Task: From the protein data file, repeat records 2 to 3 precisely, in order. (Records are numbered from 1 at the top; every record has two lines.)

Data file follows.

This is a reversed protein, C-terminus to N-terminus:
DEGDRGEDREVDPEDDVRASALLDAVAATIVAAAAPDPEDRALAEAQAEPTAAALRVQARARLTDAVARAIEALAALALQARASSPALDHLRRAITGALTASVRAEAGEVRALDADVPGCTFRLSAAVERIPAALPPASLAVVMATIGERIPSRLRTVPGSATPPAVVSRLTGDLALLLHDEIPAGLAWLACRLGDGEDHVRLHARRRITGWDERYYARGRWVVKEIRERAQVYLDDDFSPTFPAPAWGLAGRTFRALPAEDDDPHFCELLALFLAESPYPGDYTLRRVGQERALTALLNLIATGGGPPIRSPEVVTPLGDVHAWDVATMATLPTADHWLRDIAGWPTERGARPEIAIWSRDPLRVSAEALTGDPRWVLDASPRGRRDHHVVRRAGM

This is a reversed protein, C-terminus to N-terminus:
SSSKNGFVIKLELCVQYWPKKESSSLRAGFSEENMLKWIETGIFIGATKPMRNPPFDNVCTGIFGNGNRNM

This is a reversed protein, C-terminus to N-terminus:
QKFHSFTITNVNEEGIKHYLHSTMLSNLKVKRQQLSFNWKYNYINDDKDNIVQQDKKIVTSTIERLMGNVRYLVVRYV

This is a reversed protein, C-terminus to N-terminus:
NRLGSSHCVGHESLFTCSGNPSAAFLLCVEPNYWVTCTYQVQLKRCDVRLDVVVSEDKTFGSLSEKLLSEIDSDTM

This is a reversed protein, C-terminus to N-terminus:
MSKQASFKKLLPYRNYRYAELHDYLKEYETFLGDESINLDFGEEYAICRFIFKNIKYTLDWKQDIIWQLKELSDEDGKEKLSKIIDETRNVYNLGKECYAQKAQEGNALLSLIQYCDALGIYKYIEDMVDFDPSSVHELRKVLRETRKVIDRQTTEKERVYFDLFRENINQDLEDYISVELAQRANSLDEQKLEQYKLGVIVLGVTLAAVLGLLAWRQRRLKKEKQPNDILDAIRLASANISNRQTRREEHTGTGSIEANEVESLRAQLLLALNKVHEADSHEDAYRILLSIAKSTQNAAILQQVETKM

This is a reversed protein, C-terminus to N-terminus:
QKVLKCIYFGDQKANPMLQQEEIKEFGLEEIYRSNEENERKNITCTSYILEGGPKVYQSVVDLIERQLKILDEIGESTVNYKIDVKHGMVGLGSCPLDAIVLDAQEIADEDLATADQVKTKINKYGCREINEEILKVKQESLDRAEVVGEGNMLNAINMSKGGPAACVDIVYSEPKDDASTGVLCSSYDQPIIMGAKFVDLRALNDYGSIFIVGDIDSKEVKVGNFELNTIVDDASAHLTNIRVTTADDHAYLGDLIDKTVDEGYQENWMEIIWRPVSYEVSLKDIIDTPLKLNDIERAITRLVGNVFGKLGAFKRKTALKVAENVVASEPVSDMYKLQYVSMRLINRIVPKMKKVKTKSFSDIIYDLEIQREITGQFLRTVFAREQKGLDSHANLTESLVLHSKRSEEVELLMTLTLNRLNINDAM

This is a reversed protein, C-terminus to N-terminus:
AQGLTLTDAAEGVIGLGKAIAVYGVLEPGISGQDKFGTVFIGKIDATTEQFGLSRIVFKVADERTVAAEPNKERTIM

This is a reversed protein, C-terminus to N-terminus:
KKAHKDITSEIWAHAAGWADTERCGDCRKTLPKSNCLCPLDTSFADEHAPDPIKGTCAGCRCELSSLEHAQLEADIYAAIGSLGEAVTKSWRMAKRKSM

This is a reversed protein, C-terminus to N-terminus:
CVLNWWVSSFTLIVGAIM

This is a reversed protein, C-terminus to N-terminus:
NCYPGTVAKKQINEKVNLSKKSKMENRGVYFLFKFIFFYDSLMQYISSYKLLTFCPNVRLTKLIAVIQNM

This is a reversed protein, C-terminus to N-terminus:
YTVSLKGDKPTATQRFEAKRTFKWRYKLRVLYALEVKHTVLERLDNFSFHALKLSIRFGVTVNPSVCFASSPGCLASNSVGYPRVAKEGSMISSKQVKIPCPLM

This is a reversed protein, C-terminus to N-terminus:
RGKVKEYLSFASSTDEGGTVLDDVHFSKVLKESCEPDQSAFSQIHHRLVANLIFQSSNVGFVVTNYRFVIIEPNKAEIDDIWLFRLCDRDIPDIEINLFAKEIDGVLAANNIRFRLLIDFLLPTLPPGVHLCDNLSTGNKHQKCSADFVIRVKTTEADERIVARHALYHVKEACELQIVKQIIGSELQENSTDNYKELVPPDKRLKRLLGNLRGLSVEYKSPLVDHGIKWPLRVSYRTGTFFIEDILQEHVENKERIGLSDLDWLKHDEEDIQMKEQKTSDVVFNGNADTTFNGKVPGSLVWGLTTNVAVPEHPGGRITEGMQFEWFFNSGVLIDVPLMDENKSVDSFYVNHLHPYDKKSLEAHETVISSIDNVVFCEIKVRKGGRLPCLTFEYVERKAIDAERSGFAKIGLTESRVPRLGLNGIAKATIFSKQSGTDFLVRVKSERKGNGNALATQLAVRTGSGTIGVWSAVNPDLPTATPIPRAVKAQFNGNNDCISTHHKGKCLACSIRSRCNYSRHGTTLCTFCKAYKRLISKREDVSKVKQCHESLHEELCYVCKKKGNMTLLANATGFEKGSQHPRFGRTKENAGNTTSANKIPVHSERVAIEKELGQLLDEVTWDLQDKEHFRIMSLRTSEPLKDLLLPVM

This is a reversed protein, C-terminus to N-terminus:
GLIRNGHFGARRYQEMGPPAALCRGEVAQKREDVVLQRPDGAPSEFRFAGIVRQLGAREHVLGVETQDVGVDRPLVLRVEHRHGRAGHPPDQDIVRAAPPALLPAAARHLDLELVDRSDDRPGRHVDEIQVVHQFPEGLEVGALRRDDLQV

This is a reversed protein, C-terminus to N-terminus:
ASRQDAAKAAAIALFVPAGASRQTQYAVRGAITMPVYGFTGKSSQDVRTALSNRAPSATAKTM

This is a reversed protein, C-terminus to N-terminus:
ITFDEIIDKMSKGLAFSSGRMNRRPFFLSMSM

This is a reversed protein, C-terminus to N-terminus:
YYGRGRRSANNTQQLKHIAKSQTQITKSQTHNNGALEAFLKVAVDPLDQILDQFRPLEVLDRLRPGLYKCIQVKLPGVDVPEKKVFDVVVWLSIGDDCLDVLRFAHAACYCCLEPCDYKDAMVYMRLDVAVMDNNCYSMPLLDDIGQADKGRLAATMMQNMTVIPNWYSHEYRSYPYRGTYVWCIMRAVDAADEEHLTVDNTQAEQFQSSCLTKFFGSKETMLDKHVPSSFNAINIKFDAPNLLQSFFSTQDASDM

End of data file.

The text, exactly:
This is a reversed protein, C-terminus to N-terminus:
SSSKNGFVIKLELCVQYWPKKESSSLRAGFSEENMLKWIETGIFIGATKPMRNPPFDNVCTGIFGNGNRNM

This is a reversed protein, C-terminus to N-terminus:
QKFHSFTITNVNEEGIKHYLHSTMLSNLKVKRQQLSFNWKYNYINDDKDNIVQQDKKIVTSTIERLMGNVRYLVVRYV